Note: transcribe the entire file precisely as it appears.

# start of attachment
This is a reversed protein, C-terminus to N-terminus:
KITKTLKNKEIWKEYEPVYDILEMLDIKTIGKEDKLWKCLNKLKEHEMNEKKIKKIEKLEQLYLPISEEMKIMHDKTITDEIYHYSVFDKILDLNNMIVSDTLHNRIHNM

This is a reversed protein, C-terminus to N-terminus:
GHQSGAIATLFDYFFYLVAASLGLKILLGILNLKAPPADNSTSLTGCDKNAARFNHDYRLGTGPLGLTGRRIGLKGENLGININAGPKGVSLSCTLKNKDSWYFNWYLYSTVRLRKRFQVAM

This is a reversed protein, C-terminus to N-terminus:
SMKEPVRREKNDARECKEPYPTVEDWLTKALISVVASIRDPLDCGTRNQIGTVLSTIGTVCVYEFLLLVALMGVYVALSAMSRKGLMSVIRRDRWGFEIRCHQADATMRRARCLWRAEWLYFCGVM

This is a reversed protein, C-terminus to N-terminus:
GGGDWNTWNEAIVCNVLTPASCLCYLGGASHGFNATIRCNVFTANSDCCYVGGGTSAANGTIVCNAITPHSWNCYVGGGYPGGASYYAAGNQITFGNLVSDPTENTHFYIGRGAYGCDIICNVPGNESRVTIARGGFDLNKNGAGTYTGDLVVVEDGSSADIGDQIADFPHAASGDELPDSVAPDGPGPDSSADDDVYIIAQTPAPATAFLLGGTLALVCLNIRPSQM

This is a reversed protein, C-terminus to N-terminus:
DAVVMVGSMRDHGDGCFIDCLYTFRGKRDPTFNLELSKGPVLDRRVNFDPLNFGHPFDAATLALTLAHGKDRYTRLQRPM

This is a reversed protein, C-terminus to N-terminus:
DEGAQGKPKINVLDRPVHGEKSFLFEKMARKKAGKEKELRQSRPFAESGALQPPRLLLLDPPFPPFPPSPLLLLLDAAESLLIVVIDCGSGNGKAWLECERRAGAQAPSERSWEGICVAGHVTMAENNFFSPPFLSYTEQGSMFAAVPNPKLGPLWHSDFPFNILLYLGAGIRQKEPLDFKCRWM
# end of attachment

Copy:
This is a reversed protein, C-terminus to N-terminus:
KITKTLKNKEIWKEYEPVYDILEMLDIKTIGKEDKLWKCLNKLKEHEMNEKKIKKIEKLEQLYLPISEEMKIMHDKTITDEIYHYSVFDKILDLNNMIVSDTLHNRIHNM

This is a reversed protein, C-terminus to N-terminus:
GHQSGAIATLFDYFFYLVAASLGLKILLGILNLKAPPADNSTSLTGCDKNAARFNHDYRLGTGPLGLTGRRIGLKGENLGININAGPKGVSLSCTLKNKDSWYFNWYLYSTVRLRKRFQVAM

This is a reversed protein, C-terminus to N-terminus:
SMKEPVRREKNDARECKEPYPTVEDWLTKALISVVASIRDPLDCGTRNQIGTVLSTIGTVCVYEFLLLVALMGVYVALSAMSRKGLMSVIRRDRWGFEIRCHQADATMRRARCLWRAEWLYFCGVM

This is a reversed protein, C-terminus to N-terminus:
GGGDWNTWNEAIVCNVLTPASCLCYLGGASHGFNATIRCNVFTANSDCCYVGGGTSAANGTIVCNAITPHSWNCYVGGGYPGGASYYAAGNQITFGNLVSDPTENTHFYIGRGAYGCDIICNVPGNESRVTIARGGFDLNKNGAGTYTGDLVVVEDGSSADIGDQIADFPHAASGDELPDSVAPDGPGPDSSADDDVYIIAQTPAPATAFLLGGTLALVCLNIRPSQM

This is a reversed protein, C-terminus to N-terminus:
DAVVMVGSMRDHGDGCFIDCLYTFRGKRDPTFNLELSKGPVLDRRVNFDPLNFGHPFDAATLALTLAHGKDRYTRLQRPM

This is a reversed protein, C-terminus to N-terminus:
DEGAQGKPKINVLDRPVHGEKSFLFEKMARKKAGKEKELRQSRPFAESGALQPPRLLLLDPPFPPFPPSPLLLLLDAAESLLIVVIDCGSGNGKAWLECERRAGAQAPSERSWEGICVAGHVTMAENNFFSPPFLSYTEQGSMFAAVPNPKLGPLWHSDFPFNILLYLGAGIRQKEPLDFKCRWM